American producers lose billions of dollars after locking in sales at lower prices
By Derek Brower and David Sheppard
July 7, 2021
Some of America’s biggest oil groups are racking up tens of billions of dollars in hedging losses despite soaring crude prices, as contracts signed during last year’s crash leave them selling their output at deeply discounted prices.
Oil is trading near six-year highs of around $75 a barrel, but almost a third of the US’s 11m barrels a day of production is being sold for just $55 a barrel, according to IHS Markit, a consultancy.
The figures will offer comfort to the Opec cartel that rallying prices are not about to spark another market-busting surge in American shale production.
“Opec gets a pass to keep lifting prices right now if it wants to, without fearing much of a US supply response,” said Bill Farren-Price, an analyst at Enverus. “Shale producers are locked into selling their oil cheaply this year.”
IHS Markit said US oil hedging losses in the first half of 2021 had already hit $7.5bn, but would rise by another $12bn if crude remained at $75 a barrel until the end of the year. Many Wall Street forecasts suggest it could go higher.
Last week a political spat between Saudi Arabia and the United Arab Emirates left the Opec cartel unable to agree on a plan to restore oil production, which it cut last year in an effort to prop up global crude prices.
The initial reaction of the market was to fear a growing supply shortage, sending prices higher. They have since pulled back, as some traders speculated the cartel could fray and countries such as Saudi Arabia and Russia could start producing at a much higher level.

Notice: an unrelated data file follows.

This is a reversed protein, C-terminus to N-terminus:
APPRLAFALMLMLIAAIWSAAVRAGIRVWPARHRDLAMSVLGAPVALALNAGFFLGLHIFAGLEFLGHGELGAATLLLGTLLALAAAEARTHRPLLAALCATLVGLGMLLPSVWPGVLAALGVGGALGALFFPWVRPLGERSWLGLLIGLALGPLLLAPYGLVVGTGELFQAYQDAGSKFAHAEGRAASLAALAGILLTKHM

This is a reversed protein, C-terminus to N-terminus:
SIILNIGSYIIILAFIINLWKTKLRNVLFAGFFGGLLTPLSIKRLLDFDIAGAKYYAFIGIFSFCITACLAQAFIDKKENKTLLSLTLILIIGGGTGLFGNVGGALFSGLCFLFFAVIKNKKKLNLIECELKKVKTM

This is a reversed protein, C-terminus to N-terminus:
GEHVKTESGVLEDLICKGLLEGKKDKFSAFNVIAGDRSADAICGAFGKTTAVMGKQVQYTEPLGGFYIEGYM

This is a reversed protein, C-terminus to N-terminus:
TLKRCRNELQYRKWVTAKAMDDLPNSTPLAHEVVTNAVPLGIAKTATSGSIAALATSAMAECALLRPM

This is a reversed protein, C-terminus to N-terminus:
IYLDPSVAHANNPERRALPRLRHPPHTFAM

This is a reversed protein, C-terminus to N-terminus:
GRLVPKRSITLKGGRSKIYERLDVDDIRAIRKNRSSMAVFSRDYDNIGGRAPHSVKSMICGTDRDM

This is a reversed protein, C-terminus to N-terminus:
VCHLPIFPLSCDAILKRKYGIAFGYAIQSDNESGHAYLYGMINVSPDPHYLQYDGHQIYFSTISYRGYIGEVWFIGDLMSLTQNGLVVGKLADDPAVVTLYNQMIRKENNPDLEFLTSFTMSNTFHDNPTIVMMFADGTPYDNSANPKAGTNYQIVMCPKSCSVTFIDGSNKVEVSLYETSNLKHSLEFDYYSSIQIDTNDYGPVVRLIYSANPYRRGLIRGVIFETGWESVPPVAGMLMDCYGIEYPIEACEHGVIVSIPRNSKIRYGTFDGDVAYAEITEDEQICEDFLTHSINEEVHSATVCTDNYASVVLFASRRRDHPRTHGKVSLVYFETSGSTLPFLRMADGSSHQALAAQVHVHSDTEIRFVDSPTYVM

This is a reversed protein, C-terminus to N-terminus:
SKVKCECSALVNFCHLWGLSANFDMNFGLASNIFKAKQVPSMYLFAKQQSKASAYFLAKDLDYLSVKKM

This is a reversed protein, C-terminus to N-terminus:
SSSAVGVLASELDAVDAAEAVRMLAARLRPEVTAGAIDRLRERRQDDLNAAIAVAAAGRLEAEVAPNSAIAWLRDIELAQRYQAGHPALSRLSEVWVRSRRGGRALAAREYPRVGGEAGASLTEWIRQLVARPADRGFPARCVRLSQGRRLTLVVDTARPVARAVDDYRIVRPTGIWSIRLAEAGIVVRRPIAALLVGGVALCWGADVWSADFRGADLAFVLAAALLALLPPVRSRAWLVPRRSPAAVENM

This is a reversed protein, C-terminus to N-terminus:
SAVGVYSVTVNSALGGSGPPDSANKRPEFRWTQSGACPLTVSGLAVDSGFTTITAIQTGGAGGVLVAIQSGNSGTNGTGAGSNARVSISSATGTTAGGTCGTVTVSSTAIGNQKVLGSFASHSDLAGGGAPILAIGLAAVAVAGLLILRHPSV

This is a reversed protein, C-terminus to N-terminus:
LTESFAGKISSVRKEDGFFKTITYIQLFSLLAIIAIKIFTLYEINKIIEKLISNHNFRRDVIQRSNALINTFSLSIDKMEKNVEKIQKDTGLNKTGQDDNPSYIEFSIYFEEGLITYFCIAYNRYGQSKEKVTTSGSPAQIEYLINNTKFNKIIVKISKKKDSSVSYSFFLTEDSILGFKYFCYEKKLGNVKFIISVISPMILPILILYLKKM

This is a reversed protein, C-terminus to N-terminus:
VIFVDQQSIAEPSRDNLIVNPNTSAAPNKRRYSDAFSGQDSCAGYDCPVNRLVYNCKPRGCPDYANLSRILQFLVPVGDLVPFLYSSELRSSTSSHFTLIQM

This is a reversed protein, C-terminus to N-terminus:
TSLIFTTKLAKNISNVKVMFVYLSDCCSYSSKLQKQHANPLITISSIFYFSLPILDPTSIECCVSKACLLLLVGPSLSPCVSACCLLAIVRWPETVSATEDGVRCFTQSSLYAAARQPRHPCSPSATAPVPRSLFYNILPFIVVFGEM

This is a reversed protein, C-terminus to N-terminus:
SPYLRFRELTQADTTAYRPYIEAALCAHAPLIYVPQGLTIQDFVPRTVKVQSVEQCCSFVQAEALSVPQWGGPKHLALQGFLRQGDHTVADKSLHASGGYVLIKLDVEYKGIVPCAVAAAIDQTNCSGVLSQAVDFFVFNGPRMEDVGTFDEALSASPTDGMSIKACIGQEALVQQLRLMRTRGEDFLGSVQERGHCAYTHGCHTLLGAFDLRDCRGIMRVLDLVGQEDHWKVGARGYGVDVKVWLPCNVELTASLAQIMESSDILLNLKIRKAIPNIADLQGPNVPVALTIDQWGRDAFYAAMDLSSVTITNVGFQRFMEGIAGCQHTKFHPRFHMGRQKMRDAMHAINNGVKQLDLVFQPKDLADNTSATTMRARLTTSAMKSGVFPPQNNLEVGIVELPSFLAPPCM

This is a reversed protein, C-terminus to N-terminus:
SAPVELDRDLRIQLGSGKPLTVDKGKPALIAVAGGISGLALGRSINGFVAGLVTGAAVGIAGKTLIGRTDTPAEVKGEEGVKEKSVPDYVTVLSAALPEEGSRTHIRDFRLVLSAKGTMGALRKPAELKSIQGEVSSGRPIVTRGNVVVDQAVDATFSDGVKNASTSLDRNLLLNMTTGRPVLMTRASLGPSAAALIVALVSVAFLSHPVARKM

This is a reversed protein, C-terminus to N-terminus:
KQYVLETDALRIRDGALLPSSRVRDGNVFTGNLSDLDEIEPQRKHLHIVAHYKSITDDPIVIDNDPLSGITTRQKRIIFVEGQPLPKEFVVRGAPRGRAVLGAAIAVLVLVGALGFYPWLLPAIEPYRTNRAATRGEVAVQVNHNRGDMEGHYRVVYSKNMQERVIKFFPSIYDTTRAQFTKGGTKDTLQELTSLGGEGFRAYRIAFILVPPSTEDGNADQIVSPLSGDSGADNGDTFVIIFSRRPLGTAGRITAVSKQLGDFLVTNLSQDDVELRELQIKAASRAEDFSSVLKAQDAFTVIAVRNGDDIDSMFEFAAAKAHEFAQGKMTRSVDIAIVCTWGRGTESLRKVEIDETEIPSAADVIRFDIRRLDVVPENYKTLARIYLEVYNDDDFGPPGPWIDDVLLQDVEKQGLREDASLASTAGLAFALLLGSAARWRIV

Many of the hedges agreed by operators were signed during the worst months of last year’s crash, when creditors demanded that companies buy insurance against further price drops.
In the wake of vaccination breakthroughs and Opec’s output cuts since then, those hedges now look far too pessimistic.
“If you get hedging right, people don’t give you credit for it. If you get it wrong, you get hammered,” said Raoul LeBlanc, a vice-president in IHS Markit’s unconventionals team. “They missed the boat this year.”
Analysts at JPMorgan said that surging US oil prices in recent months now left almost all the hedges made by the companies it covers underwater.
Among exceptions in the shale patch are Occidental Petroleum and Hess, said Goldman Sachs, as well as Continental Resources, mostly owned by the billionaire shale pioneer Harold Hamm.
“These are bets — people should know that about hedges,” Hamm told the Financial Times. “When everyone’s urging everyone to hedge, that’s a good time not to.”
Continental’s income has risen as the company has taken almost full advantage of the oil price increases in recent months, with cash flow from operations more than doubling between the fourth quarter of last year and the first quarter of 2021.
“With an 82 or 83 per cent ownership position you can afford to have the courage to take the heat from the market and go with your gut,” said Hamm, who recently increased his stake in Continental.
Among producers stuck selling oil beneath market prices is Pioneer Natural Resources, the largest producer in the prolific Permian Basin field of Texas and New Mexico, with most of its output priced at less than $50 a barrel, according to IHS Markit.
Pioneer faces hedging losses of almost $900m this year, JPMorgan said. Rival Permian operators Devon Energy and Diamondback Energy would accrue hedging losses of $657m and $608m respectively at a US oil price of $60, the bank calculated.
The hedging losses among some big US producers far exceed those among independent international operators, according to data from Wood Mackenzie, a consultancy. Among companies it follows, Germany’s Wintershall Dea was by far the biggest loser, on the hook for $345m in a base-case price scenario, it said.
Shale’s revival as oil prices have recovered has been much slower than after previous downturns, with the US onshore rig count still well below its range before last year’s pandemic sparked a brutal price crash.
Pledges to rein in spending and eschew new production growth in favour of balance sheet repair and shareholder payouts are one reason. But the hedging losses are hampering companies, said Alex Beeker, principal corporate analyst at Wood Mackenzie.
“I think it is weighing on the decision at least a little bit to add to activity right now,” he said.